: ObjectiveTo investigate the association between Group-A streptococcal (GAS) infections and tic incidence among unaffected children with a family history of chronic tic disorders (CTD).MethodsIn a prospective cohort study, children with no history for tics aged 3 to 10 years with a first-degree relative with CTD were recruited from the European Multicentre Tics in Children Study (EMTICS) across 16 European centres. Presence of GAS infection was assessed using throat swabs, serum Anti-streptolysin O titres (ASOT) and Anti-DNAse B (ADB) titres blinded to clinical status. GAS exposure was defined using four different definitions based on these parameters. Cox regression analyses with time-varying GAS exposure were conducted to examine the association of onset of tics and GAS exposure during follow-up. Sensitivity analyses were conducted using Cox regression and logistic regression analyses.ResultsA total of 260 children were recruited whilst one subject was found to have tic onsets before study entry and therefore was excluded. 61 children (23.6%) developed tics over an average follow-up period of 1 (SD 0.7) year. There was a strong association of sex and onset of tics, with girls having an approximately 60% lower risk of developing tics compared to boys (HR: 0.4, 95% CI 0.2-0.7). However, there was no statistical evidence to suggest an association of any of the four GAS exposure definitions with tic onset (GAS exposure definition 1: HR=0.310, 95% CI: 0.037-2.590; definition 2: HR=0.561, 95% CI: 0.219-1.436; definition 3: HR=0.853, 95% CI: 0.466-1.561; definition 4: HR=0.725, 95% CI: 0.384-1.370).ConclusionThese results do not suggest an association of GAS exposure and development of tics.Classification of EvidenceThis study provides Class I evidence that Group-A streptococcal exposure does not associate with the development of tics in children with first-degree relatives with chronic tic disorder.

Lack of Association of Group A Streptococcal Infections and Onset of Tics: European Multicenter Tics in Children Study

Buttiglione, Maura;
2022-01-01

Abstract

: ObjectiveTo investigate the association between Group-A streptococcal (GAS) infections and tic incidence among unaffected children with a family history of chronic tic disorders (CTD).MethodsIn a prospective cohort study, children with no history for tics aged 3 to 10 years with a first-degree relative with CTD were recruited from the European Multicentre Tics in Children Study (EMTICS) across 16 European centres. Presence of GAS infection was assessed using throat swabs, serum Anti-streptolysin O titres (ASOT) and Anti-DNAse B (ADB) titres blinded to clinical status. GAS exposure was defined using four different definitions based on these parameters. Cox regression analyses with time-varying GAS exposure were conducted to examine the association of onset of tics and GAS exposure during follow-up. Sensitivity analyses were conducted using Cox regression and logistic regression analyses.ResultsA total of 260 children were recruited whilst one subject was found to have tic onsets before study entry and therefore was excluded. 61 children (23.6%) developed tics over an average follow-up period of 1 (SD 0.7) year. There was a strong association of sex and onset of tics, with girls having an approximately 60% lower risk of developing tics compared to boys (HR: 0.4, 95% CI 0.2-0.7). However, there was no statistical evidence to suggest an association of any of the four GAS exposure definitions with tic onset (GAS exposure definition 1: HR=0.310, 95% CI: 0.037-2.590; definition 2: HR=0.561, 95% CI: 0.219-1.436; definition 3: HR=0.853, 95% CI: 0.466-1.561; definition 4: HR=0.725, 95% CI: 0.384-1.370).ConclusionThese results do not suggest an association of GAS exposure and development of tics.Classification of EvidenceThis study provides Class I evidence that Group-A streptococcal exposure does not associate with the development of tics in children with first-degree relatives with chronic tic disorder.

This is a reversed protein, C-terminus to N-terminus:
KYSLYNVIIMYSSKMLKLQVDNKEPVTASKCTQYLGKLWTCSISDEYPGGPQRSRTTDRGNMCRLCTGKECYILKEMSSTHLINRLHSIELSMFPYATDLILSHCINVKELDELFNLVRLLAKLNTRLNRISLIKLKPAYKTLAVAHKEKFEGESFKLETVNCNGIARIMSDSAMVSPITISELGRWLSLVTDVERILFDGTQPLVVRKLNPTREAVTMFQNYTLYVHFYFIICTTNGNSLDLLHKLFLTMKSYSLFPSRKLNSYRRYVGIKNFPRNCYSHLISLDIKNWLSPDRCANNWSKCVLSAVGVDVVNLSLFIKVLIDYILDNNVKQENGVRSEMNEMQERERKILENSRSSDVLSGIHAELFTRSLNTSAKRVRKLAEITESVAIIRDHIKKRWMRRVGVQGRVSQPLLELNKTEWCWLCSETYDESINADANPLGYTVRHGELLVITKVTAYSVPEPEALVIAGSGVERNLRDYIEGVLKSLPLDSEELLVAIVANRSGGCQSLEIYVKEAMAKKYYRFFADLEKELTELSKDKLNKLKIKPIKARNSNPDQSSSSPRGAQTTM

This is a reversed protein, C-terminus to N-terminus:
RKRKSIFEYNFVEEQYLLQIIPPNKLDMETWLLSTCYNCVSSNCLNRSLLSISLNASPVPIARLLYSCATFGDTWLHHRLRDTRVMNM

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Utilizza questo identificativo per citare o creare un link a questo documento: https://hdl.handle.net/11586/385671
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